|Unix & Linux|
hvrfailover – Failover between Business Continuity nodes using replication
hvrfailover [–r] [–v] start
hvrfailover [–r] [–v] stop
hvrfailover manages the 'failover' of a database service between two nodes. These are called 'Business Continuity (BC) nodes'. They do not need to share a disk. At any moment only one of these BC nodes is active, and HVR is replicating database changes across to the other node, so that if an error occurs on the active node then hvrfailover can switch–over to a 'virtual IP address'. At this point existing database connections are broken (an error message will be returned immediately or they may have to timeout first) and new database connections are sent to the other node instead. This ensures 'high availability' for the database service, and means a replicated system has no 'single point of failure'. Each BC node contains one or more replicated databases plus a HVR hub with channels to replicate changes from them to the other BC node.
It is important to distinguish between 'graceful failover' and 'abrupt failover'. Graceful failover is when a proper 'stop' was performed on the first node (so that all replicated changes are flushed to the other node) before switching to the virtual IP address and starting on the other node. In this case, the first node is still consistent and a 'failback' is possible without causing consistency problems. Abrupt failover is when a proper stop was not performed (machine crashed?) or did not fully complete (network timeout?). In this case there could be unreplicated changes left in the first node (called 'phantom changes'), so a 'failback' to it is impossible because it could give database inconsistency. Resetting a database after an abrupt failover typically requires an hvrrefresh and a new hvrinit. The unreplicated changes are lost.
The replication inside the hvrfailover nodes must conform to the diagram on the right. The arrows show the direction of replication; the dotted arrows are replication after failover has occurred. The names of the hub database and channels are identical in both nodes. All locations in one BC node must end with suffix 1 and in the other with suffix 2. Channels in one node must capture changes from one location inside that node and integrate them to one on the other node.
So for example if a channel named mychannel in the hub database on the first BC node capture location is xxx1 and an integrate location xxx2, then channel mychannel also exists in other BC node with capture location xxx2 and integrate location xxx1.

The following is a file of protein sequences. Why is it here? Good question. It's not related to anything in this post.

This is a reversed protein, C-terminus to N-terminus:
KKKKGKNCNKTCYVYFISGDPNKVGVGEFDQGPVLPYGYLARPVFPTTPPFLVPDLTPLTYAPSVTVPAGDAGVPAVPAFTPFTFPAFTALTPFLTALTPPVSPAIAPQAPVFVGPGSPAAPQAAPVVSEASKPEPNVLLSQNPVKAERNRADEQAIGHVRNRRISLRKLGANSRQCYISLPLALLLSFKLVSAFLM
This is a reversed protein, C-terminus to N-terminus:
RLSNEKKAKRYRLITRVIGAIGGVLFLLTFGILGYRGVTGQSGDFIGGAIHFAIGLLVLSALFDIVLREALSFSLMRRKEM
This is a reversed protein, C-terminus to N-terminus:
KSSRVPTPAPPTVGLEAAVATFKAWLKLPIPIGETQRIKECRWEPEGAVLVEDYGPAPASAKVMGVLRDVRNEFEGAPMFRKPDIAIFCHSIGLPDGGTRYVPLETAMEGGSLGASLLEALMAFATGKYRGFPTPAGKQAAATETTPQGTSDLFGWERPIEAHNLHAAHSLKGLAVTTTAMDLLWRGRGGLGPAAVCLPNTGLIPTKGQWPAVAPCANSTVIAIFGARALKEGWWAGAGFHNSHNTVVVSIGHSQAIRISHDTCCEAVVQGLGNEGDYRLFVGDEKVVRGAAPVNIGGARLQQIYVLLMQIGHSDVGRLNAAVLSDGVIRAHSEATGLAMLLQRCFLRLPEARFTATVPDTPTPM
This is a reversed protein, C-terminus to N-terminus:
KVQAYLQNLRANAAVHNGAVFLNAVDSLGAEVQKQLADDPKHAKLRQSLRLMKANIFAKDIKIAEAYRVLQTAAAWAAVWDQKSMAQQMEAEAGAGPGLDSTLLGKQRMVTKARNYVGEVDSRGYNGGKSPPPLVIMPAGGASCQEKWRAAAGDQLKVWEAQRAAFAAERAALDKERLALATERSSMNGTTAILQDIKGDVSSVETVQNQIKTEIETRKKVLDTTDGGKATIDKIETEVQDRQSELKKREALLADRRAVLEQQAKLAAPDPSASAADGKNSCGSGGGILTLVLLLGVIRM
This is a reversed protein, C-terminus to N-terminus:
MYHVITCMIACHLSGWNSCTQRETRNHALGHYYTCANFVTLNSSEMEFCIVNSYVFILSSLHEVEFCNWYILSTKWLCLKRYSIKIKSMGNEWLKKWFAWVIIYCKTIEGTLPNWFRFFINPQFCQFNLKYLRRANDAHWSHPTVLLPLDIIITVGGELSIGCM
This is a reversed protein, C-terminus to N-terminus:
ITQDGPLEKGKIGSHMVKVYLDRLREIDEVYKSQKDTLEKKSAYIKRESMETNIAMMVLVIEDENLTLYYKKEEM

Channels may also integrate changes to extra databases outside either BC nodes. This can be used to add an off–site 'disaster recovery' database to the channel for a 'one–way' switch–over after a real emergency, with the two BC nodes providing bi–directional switch–over to maintain business continuity for smaller failures or during batchwork. These databases must be added with a different location name in each hub; with suffix 1 in the first node's hub and with suffix 2 in the other hub.
Command hvrfailover start first checks that the other BC node is not active by doing a ping of virtual IP address (unless option –r is supplied) and hvrtestlistener to the other hub's scheduler (unless option –v is supplied). It then begins replication to the other node by starting the HVR Scheduler. Finally (if option –r is not supplied), it activates the virtual IP address, so new database connections will be redirected to databases on this node. Option –r therefore means that replication should be started, but database connections via the virtual IP address should not be affected. Option –v means that only the virtual IP address is started or stopped. Command hvrfailover start should never be done on one node while either replication or the virtual IP address is active on the other node.
Command hvrfailover stop breaks all connections into the local databases by stopping and starting the DBMS communication server (e.g. ingstop/start –iigcc, not if –v is supplied), and deactivating the virtual IP address (not if –r is supplied). It also attempts to flush replication so that both databases are identical.
File $HVR_CONFIG/files/hvrfailover.opt contains the following options:
|–env=NAME=VALUE||Environment variables. Set e.g. $II_SYSTEM and $HVR_PUBLIC_PORT.|
|–hubdb=dbname||Hub database name. Should be the same name on both BC nodes. Mandatory.|
|–virtual_ip=ipaddress||Virtual IP address.|
- Configure the DBMS (Ingres) so it is restarted at boot time on both nodes.
Configure the hvrfailover.opt file in $HVR_CONFIG/files. This file should be identical on both BC nodes.
–hubdb=hvrhub –virtual_ip=192.168.10.228 –env=II_SYSTEM=/opt/Ingres/IngresII –env=HVR_PUBLIC_PORT=50010
Create a new interface for the virtual IP address on both BC nodes. This can be done, as root or by copying an interface file into directory /etc/sysconfig/network–scripts.
$ cp ifcfg–eth0 ifcfg–eth0:1
Then edit this file and change the directives:
DEVICE=eth0:1 (for this example) IPADDR=<virtual ip> ONBOOT=no USERCTL=yes
Configure hvrremotelistener and hvrfailover so they are restarted at boot time by adding a line to /etc/hvrtab on both nodes. Example:
root 4343 /opt/hvr/hvr_home /opt/hvr/hvr_config –EHVR_TMP=/tmp ingres hvrfailover /opt/hvr/hvr_home /opt/hvr/hvr_config –EHVR_TMP=/tmp
- Configure hvrmaint to run frequently, for example by adding a line to crontab.
- Optionally a crontab may be added to run hvrlogrelease on both BC nodes. hvrlogrelease option (–logrelease_expire) should be used to ignore logrelease files older than a certain period. This is necessary to ensure hvrlogrelease cleans up redo/journal files on the BC nodes.